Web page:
I decide that the origin is clearly not what matters. It goes against my grain somewhat to accept this, because wasn’t that what got me onto this story in the first place? Wasn’t that the intriguing question: how did it all begin? Still, nobody knows, and no one I met and talked to about it was able to give me any further hints or pointers.
There’s the legend of the two guys in their twenties and their dare, and there is the tradition that has established itself over time, and that’s all there is to it. Does there need to be more? Of course, everything has a cause and an origin somewhere, and probably this is somehow known: in the fabric of the common consciousness, unspoken, unexplained. It just happened, we all know it just happened, we kind of understand how it happened, and we’re all right with that. Or is it a case of avoiding something, some uncomfortable truth? What could possibly be uncomfortable in a truth about an event as friendly and as inclusive and as welcoming and as joyful as the Bournemouth & Boscombe Nude Beach Stroll on the last Sunday of June each year?
I resolve to let go. This obsession with clear causes and rational effects. I’ve had, against all my expectations and severe reservations, a marvellous time in the unclothed company of strangers who turned out very much to be friends I hadn’t yet met. This belief I’ve held always, borne out by experience.
We are good people. Yes, we do terrible things—the litany of our offences against each other, against the planet, against the animal kingdom, against our own soul, reads like a catalogue of monstrosity, and we’re never more than an inch away from some appalling misdeed or other—and yes our history is littered with catastrophic failures of humanity, and yes: you watch your news and you feel a moment closer to despair before you’ve had a chance to change channels, but… take a Sunday afternoon like this in almost any town in England, or in any country, really, and, away from the agitation, unstirred by some cause or other, some issue or concern, given a set of basic parameters —that the fundamental needs be covered, that the fabric of the community be intact and healthy, that the framework that allows human beings to feel safe and appreciated be in place and not threatened by crime or corruption or despotic politics—you will find us getting on with each other, pretty much. Across generations, across creeds, across ideologies, across gender, across ethnicity, across religion, across our own little preoccupations, and large ones too, across the spectrum. It’s not spectacular, and it’s not difficult. It’s human, it’s normal. And yet, it is still remarkable.
This, I decide to hold on to. As a thought, as a hope. I know some will find me naive or deluded. I realise at this time of confrontation and conflict and unbearable regression into isolationist rhetoric; in this feverish atmosphere of allocating blame and guilt and shame while searching for simplistic solutions, it may sound almost glib to say: ‘we are good people.’ But think of the alternative.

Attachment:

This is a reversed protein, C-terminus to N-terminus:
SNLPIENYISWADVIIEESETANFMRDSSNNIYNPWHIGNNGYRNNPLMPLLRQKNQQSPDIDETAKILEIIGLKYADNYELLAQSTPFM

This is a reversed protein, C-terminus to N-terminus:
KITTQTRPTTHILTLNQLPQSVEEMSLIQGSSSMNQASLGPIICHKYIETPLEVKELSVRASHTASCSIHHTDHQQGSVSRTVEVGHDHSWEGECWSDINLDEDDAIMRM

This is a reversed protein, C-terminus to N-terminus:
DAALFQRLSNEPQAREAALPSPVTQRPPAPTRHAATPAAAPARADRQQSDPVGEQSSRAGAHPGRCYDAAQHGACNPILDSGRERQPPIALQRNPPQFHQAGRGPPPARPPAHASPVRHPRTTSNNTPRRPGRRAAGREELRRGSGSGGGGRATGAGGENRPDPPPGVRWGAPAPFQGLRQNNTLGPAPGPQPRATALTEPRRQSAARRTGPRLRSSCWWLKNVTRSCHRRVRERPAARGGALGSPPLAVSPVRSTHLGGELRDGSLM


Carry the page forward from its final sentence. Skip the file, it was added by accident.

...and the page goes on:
Think of what it means if we decide, in the face of everything, that we are as terrible as the dreadful things we see? Then whatever makes whomever among us do wrong, in whatever way, will have won: we hand our worst version of ourselves victory over ourselves. Because yes, the bombing of children in war zones, the dumping of plastic by the container load in the oceans, the burning down of refugee centres, and the shooting of students at high schools: they’re all done by us. People. Like you and me. That is the horrendous truth, but it’s also—and that’s much harder to comprehend and as difficult to accept—the reason there is hope still. The people who do the most terrible things from which we recoil in disgust, they are not a different species. They are innocent when they are born and grow up with hopes and dreams of their own. And then things go wrong. Over time, bit by bit, through circumstances, through personal choices, through the need to survive, through the culture we’re born into, through what behaviours are reinforced. Through illness. Through despair. For every person who does something destructive, violent, inhuman, cruel, there is also the person they could have become. May yet turn into, given the chance. And vice versa.
So if we give in to despair, surrender to cruelty, and accept violence and destruction as the norm, then we feed them. We give our energy to them, we make them stronger. We start to meet hatred with hatred, instead of with love. We start to build walls, instead of dismantling borders. We start to arm teachers, instead of disarming society. We crank up the tension, instead of defusing situations, we add fuel to the wildfire, instead of extinguishing it, and planting new trees.
They’re simple choices, really: whichever version of ourselves we nurture will grow strong. And so I take my leave of Bournemouth & Boscombe and its famous Nude Beach Stroll. I salute you, good people, there, by the coast: I thank you, you’ve given me much food for thought and made me see my world differently. I wish you well!
Read The Bournemouth & Boscombe Trilogy in Paperback or as eBook